#FearlessGestures: In the Ruins Yet To Come
Ricardo Dominguez

How can one mobilize the futurity of the ruins yet to come in order to activate the present otherwise? Our #FearlessGestures must now enact manifold methods of withdrawing from the politics of acceleration and the neo-liberal takeover of transparency as a way to configure the present-future. Instead, we must disturb the ruins of the present-to-come here and now with moments of hyper-inertia and translucency that can draw-out the anti-anti-utopian shapes and possibilities of the aesthetic. Dominguez will consider trans-border-bodies as one life-form whose #FearlessGestures unmake and re-make the smooth ruins being built now.

From One to Two
Alexander Galloway

In 1948, a sliver of memory was a bit and a bit was a pixel and a pixel was a dot and a dot was a keystroke. Like the old techniques of ancient textile weavers, memory had become an image just as images were deployed as memory devices. In this presentation, I focus on the development of digital technology and culture from the mid-twentieth century to today. With reference to important experiments and new technologies by Frederic Williams, John von Neumann, and Nils Aall Barricelli, we explore the importance of discretization in society and culture, that is, the way in which “the one” becomes “the two.”

Predicted Pasts and Narrated Futures: Politics in the Age of Information Overload
Nishant Shah

One of the biggest promises of the digital turn was that it would replace distance with time, creating temporal proximities over physical intimacies. However, in establishing time as the new currency of connectivity and collectivity, the digital turn has constructed new materialities, vectors, and directions of time that need to be examined through the physical computation network. Especially when it comes to the informationally overloaded subject, the ways in which identities are constructed—freed from the fixity of historical time and how their futures are imagined—constrained by the scripts of probability thinking, we encounter a new framework of understanding the future of technopolitics through the recalibration of time. Drawing from specific examples of temporal inversion and models of physical computation networks, this talk proposes that we have to cope with an inversion of what constitutes our pasts and futures in order to construct a new politics in the age of information overload.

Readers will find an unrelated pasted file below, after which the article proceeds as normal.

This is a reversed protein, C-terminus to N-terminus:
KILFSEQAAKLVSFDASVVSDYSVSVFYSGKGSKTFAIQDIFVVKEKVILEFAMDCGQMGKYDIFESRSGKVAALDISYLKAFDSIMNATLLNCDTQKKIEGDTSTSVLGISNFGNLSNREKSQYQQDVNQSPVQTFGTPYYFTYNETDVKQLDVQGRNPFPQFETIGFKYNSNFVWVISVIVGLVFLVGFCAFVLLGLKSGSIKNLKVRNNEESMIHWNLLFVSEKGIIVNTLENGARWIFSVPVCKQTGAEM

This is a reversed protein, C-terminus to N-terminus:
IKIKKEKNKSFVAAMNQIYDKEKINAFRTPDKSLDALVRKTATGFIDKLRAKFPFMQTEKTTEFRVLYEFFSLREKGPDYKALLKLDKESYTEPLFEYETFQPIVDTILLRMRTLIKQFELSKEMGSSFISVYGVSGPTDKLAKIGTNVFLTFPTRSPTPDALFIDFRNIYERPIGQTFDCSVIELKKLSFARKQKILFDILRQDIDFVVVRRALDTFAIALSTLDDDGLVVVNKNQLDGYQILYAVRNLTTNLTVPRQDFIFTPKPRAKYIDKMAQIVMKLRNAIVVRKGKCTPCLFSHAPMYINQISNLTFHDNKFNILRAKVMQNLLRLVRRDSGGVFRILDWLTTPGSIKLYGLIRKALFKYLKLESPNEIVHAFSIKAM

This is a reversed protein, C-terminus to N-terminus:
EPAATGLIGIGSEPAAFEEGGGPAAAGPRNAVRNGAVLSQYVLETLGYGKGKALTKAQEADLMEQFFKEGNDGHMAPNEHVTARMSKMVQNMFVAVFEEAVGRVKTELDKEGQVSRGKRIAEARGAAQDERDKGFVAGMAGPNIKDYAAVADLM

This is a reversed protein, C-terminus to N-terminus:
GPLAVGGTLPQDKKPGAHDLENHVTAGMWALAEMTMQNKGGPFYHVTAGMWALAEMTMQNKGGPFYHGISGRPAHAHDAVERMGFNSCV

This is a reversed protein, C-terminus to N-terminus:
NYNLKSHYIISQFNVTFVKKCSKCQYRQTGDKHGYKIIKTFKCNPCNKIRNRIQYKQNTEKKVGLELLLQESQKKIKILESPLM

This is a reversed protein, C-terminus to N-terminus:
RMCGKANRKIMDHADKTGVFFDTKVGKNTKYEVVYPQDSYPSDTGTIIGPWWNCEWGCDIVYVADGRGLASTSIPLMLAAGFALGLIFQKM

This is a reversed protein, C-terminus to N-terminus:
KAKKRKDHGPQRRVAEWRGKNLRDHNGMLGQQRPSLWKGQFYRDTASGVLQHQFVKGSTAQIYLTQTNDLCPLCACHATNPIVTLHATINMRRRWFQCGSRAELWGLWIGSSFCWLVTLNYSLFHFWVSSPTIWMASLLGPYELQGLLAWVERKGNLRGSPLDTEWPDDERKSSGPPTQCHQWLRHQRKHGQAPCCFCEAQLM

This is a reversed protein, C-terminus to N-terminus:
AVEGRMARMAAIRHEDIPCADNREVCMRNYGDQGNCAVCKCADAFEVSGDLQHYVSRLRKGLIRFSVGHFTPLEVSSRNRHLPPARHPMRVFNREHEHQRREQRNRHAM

The Social Life of DNA: Racial Reconciliation and Institutional Morality
Alondra Nelson

The use of genetic ancestry testing in the United States has grown exponentially since its emergence about fifteen years ago. In this same period, U.S. colleges and universities have increasingly uncovered and confronted their ties to the history of racial slavery. Although genetic ancestry tests are principally sought to provide genealogical information, these data have been marshaled into a wider range of social ventures, including the politics of remembrance and reconciliation. In this presentation, Alondra Nelson examines the recent use of genetic ancestry testing by the descendants of nearly three hundred enslaved men and women owned by Georgetown University, whom the institution’s Jesuit stewards sold to Southern plantations in 1838 in order to secure its solvency. The case of the GU 272 will be explored as a “reconciliation project”—a social endeavor in which DNA analysis is put to the use of repairing historic injury.

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Illinois 150: The 21st Century Research University and the Public Good by Kevin Hamilton, Paul Michael Leonardo Atienza, Jessica Harless, Kelsey Hassevoort, Robin Holland, Marcelo Boccato Kuyumjian, Allison LaHood, Beatriz Esmeralda Maldonado, Robert M Rouphail, Majid Shafiee-Jood, Lettycia Terrones, and Kevin Wallington is licensed under a Creative Commons Attribution-NonCommercial 4.0 International License, except where otherwise noted.